I watched it for a little bit and went back home to put the groceries that I had away. I did other stuff while home (I like to think I did my homework, but I know how I was growing up) and it was a few hours later when I came back to the stream. Now, in my mind I thought I would grab it and keep it, but that wasn’t really what I thought. I had nowhere to put it, nothing to feed it, and I wouldn’t have wanted to take a wild animal from the wild anyway. It would have taken a few fingers off anyway if I tried. But I wanted to see it again, and I wanted to just sit there and watch it, unburdened by groceries or my bike or any schedule.
But when I went back it was gone.
I just never got that many really amazing and unexpected encounters with charismatic animals like that growing up. I only saw red foxes three times in my entire childhood (two were on the same night), never saw any grey foxes, and coyotes weren’t around there then. I actually wasn’t that much of a birder at all when I was a kid, but I knew enough of the big and impressive raptors to spot the red tails and turkey vultures and eagles.
Except there were no eagles.
Growing up I never saw a single bald eagle, and I lived on a peninsula between two rivers that fed into the Chesapeake bay. The first time I ever saw one (in the wild) was when I was in college and went on a vertebrate zoology field trip to Blackwater National Wildlife Refuge. That was the bald eagle sightings of my youth in its entirety. There were no bald eagles and no osprey and no peregrine falcons. You probably know why, but DDT decimated the populations and I grew up in the down time.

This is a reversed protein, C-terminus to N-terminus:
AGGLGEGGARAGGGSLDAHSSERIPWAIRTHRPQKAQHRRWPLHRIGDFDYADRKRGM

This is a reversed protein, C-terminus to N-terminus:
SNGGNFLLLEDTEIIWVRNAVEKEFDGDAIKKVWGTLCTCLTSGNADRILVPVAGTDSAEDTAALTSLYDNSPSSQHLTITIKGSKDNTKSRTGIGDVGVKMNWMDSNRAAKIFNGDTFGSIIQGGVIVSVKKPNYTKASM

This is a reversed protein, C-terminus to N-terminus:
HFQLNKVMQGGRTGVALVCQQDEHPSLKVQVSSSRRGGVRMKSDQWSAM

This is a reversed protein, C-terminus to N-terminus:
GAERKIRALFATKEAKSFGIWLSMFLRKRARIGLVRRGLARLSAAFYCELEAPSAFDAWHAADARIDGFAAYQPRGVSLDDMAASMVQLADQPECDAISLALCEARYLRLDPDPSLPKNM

When I go back to visit my brother or friends in the area I always find more construction destroying more forests. There are still lots of beautiful forests there, but much less than when I was a kid, which is what you expect in a county that has gained over 110,000 people since I was in high school (according to Wikipedia). One of the things that has also changed is the presence of bald eagles.
Bald eagles are everywhere now. I’ve seen them at my work many times, I’ve seen them while driving along in South Jersey, and I’ve even seen one fly over my kids school here in Wallingford. When I went to where I grew up a few months ago I saw two soaring right over where my high school was, and then I saw another one further up the road. This was after I saw an osprey perching on the Chesapeake bay bridge while I was driving over it.
The world can be bad, right? Things like deforestation get worse and the natural world is always being destroyed, right? Except people sometimes work hard to make the world not like that, and sometimes things get better in the world. I can’t speak for the snapping turtle population, but things are much better on the Broadneck peninsula for eagles and osprey and falcons.
That has really changed the way I see the area I grew up in. Sure, it is full of bad memories and awkward childhood trauma, and sure there are less trees, but it is a place where I remember snapping turtles and dubiously identified mink tracks. It is a place with a well thought of area for birders. It is now a haven for large and charismatic raptors. It isn't that bad a place, I guess.
Crap, does this mean I have to go to my reunion?